“Do you speak any foreign languages, such as Ebonics?” I was asked this, as I was interviewing for a position as a paralegal at a law firm, in the past 10 years. Crazily enough, I ended up taking the job but only lasted a few months.

A long time back, I was headhunted (for certain micro values of the term) to join a rival financial firm as a trainee. The manager of the branch thought I was just dynamite material, I had exactly the right experience and background, many other things pointed to a great relationship. All I had to do was take this weird little test, copyrighted about 1928, that I was just sophisticated enough to know it wasn’t testing what it thought it was testing. (I later looked it up and it had something to do with Depression-era think about being a manageable employee, or some such shit.)

I flunked it. By company rules, he couldn’t hire me.

Weirdest was when I went for a tech writing job. I mentioned on my resume that I had published a science fiction novel. The interview consisted of them asking me questions about how I wrote it, did I have an agent, what sort of royalties I got. Not a thing about the job and my qualifications and I knew leaving that they never had any intention of hiring me.

In the 90’s I went for a job interview at a major gas station chain to be a cashier.
I was interviewed in store by the manager.

It was early 90’s and it was Texas…I had long hair and a long beard so… clean, air conditioned, indoor jobs did not go to worthless hippies too much.

The boss man was business like but very VERY conservative. I was amazed at all the crap they put me thru. Math test, background check…they even took my picture!!!

He tells me I’ve got the job as long as I could pass a drug test.:eek: I had been told they didn’t piss test by employees.:smack: I wasted 3 trips on a job I couldn’t get.

He says “Come on back here” and takes me to the back in the little managers office, and I’m thinkin "WTF"piss test were lab work back then.
We get to his office, he reaches into his pocket and tosses a 1/4 oz of weed and a pack of papers on the desk, and tells me to roll one up.:confused:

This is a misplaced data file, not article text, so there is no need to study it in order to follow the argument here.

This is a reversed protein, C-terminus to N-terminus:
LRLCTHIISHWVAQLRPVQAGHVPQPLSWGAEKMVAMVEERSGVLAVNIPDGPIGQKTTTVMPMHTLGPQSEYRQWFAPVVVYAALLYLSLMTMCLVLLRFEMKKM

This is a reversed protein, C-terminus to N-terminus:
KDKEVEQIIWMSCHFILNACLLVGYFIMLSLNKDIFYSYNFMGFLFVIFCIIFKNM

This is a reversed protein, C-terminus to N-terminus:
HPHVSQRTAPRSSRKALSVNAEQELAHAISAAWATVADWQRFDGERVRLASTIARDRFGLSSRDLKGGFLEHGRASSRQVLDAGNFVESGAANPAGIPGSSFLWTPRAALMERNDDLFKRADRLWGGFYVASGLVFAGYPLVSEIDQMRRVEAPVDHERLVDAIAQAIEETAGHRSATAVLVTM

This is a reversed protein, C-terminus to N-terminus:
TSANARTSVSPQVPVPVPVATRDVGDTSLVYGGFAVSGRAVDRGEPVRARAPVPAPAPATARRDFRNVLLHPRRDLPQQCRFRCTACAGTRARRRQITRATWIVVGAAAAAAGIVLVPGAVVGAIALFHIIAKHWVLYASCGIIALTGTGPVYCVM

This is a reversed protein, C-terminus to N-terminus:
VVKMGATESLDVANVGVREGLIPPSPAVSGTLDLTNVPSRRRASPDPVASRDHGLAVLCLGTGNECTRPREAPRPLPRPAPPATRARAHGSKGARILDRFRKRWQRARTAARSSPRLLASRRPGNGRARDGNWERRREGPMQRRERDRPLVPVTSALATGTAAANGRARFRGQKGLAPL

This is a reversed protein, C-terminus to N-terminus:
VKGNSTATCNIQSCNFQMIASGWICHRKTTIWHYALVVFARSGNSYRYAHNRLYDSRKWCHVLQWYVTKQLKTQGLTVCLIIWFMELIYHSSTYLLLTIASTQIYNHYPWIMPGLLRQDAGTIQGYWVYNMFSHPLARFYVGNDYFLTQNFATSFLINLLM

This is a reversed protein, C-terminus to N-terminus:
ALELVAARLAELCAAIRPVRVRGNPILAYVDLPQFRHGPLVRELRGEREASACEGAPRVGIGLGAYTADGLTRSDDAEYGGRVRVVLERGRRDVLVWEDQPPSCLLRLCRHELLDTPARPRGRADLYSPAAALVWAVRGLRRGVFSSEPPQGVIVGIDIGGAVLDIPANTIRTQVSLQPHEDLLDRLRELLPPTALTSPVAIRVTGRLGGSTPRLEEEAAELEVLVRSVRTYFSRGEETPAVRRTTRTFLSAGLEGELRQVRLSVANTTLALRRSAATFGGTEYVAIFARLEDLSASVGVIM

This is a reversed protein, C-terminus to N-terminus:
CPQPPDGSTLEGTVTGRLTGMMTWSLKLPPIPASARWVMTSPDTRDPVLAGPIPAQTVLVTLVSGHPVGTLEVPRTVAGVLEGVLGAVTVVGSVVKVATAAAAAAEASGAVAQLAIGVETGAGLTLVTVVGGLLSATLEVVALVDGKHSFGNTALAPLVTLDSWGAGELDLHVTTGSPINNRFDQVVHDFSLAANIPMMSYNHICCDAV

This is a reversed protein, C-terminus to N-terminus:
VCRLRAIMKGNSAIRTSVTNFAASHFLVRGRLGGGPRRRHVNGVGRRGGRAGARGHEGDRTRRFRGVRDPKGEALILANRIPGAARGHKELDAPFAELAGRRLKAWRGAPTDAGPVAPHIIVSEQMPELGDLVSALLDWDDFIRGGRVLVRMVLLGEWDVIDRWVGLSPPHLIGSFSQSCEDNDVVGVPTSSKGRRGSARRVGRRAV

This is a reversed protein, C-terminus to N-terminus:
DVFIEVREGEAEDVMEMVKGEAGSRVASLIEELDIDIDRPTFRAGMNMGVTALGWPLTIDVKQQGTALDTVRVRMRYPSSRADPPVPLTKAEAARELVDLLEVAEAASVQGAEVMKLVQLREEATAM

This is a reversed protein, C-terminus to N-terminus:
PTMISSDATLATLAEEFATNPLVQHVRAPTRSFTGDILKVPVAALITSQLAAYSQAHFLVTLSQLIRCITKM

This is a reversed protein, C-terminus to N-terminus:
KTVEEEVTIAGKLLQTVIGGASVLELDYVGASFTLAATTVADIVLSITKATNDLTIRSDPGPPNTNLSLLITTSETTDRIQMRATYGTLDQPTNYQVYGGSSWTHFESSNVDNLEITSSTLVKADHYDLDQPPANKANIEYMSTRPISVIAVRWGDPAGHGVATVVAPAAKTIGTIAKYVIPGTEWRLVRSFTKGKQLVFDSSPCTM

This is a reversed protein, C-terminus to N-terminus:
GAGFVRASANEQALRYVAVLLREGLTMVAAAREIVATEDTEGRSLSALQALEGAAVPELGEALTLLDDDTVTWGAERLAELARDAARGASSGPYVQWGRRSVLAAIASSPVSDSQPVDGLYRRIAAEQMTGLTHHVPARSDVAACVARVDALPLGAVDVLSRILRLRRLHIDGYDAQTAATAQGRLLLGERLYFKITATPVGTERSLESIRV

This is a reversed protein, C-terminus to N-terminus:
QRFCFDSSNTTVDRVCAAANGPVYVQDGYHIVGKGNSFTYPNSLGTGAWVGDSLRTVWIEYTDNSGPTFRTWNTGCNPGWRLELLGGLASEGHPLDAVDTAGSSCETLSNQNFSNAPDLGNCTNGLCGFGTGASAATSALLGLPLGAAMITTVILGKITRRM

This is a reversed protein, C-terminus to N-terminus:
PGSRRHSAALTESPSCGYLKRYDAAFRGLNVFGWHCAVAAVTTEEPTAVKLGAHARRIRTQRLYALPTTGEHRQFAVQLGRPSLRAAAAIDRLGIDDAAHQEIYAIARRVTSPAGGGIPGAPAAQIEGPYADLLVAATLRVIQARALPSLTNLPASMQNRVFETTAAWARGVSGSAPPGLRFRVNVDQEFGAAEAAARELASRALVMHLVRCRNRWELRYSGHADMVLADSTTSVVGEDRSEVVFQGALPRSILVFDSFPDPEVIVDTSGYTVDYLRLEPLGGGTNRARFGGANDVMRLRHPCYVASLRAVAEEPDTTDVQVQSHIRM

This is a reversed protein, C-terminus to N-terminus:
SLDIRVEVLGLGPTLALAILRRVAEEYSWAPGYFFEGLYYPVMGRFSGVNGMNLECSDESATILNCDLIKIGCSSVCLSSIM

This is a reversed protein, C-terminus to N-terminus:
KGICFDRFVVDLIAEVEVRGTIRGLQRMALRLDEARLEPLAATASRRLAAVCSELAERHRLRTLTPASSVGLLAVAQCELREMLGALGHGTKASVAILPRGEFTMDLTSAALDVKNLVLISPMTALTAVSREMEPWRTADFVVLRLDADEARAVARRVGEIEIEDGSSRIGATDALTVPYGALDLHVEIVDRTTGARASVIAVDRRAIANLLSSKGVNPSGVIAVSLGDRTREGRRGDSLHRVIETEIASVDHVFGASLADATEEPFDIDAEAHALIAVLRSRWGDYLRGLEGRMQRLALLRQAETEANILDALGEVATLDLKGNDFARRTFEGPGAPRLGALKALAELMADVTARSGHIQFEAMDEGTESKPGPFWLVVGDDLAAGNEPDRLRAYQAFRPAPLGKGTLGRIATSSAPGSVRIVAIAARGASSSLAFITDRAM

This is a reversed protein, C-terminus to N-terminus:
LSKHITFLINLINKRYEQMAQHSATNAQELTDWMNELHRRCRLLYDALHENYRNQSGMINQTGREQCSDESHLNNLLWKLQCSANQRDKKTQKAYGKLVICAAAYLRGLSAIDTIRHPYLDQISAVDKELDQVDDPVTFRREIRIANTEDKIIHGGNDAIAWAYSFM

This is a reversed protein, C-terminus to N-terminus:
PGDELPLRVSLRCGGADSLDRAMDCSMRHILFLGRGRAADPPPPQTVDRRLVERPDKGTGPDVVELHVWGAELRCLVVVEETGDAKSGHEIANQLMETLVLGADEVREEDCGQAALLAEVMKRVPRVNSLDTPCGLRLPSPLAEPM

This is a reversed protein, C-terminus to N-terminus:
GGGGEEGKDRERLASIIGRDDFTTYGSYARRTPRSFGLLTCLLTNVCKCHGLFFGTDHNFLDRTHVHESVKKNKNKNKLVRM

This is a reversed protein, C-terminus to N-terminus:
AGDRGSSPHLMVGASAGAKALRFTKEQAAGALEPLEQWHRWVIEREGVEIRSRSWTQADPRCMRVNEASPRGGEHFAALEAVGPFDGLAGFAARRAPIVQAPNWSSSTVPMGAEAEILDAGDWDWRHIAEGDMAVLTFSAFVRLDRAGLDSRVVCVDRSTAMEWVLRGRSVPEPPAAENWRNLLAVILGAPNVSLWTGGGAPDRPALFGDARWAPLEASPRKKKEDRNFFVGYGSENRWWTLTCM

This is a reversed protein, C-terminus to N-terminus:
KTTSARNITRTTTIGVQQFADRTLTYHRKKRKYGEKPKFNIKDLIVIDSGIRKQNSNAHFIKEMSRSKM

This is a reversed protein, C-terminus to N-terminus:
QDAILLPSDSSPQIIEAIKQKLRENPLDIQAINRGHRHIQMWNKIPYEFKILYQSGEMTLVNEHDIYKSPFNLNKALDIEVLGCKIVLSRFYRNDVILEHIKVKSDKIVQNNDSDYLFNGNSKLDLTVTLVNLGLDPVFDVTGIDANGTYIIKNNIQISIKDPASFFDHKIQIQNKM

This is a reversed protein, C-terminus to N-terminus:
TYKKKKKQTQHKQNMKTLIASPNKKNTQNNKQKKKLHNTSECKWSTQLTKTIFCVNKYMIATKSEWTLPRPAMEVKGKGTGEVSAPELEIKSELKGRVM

My DRUG test was to see if I could roll a decent joint.:cool::D:D

Needless to say I passed that test 2-3 times that day.:p:p

I had a recruiter from one of the Big-4 accounting/consulting firms (Deloitte, KPMG, PwC, E&Y) call me up and ask me what I thought when I heard they were interested in me, as if I just been enrolled in a blowjob (receiving) contest.

I informed her that I had already worked as a consultant and a manager in two similar Big-4 firms and wasn’t looking to make a trifecta in a tone as if I had been enrolled in a blowjob (giving) contest.

I also had a recruiter ask me if I had any experience working for a large insurance or financial services company. Yes. I just finished a nine month contract with your insurance/financial service company in Manhattan. It’s at the top of my resume.
It pleases me that there are jobs for functionally retarded people.

I hate the bullshit “what are your weaknesses?” and its partner “what are your strong points?” type of touchy-feely HR questions.

Does anyone really ever tell the truth on these types of shitty questions?

Weaknesses? I surf the internet at work when I get distracted and don’t feel like working.

Strong points? I can’t fucking stand ass-sniffing idiots who assume responsibility for my accomplishments.

“Would you have trouble taking directions from a woman?” I was being interviewed by three women.

You probably learned not to mention fiction writing ever again on a resume. You can have written the Britannica and been provost at Harvard, but stick a stupid novel on there and you can’t get hired for McD’s.

The stupidest question I’ve heard of was something like, if you were on a plane with 3 people in total and the engine failed, and there were only 2 parachutes, who would you give them to? It’s meant to be some form of personality test. I can’t find this question now, so maybe it’s a Chinese thing.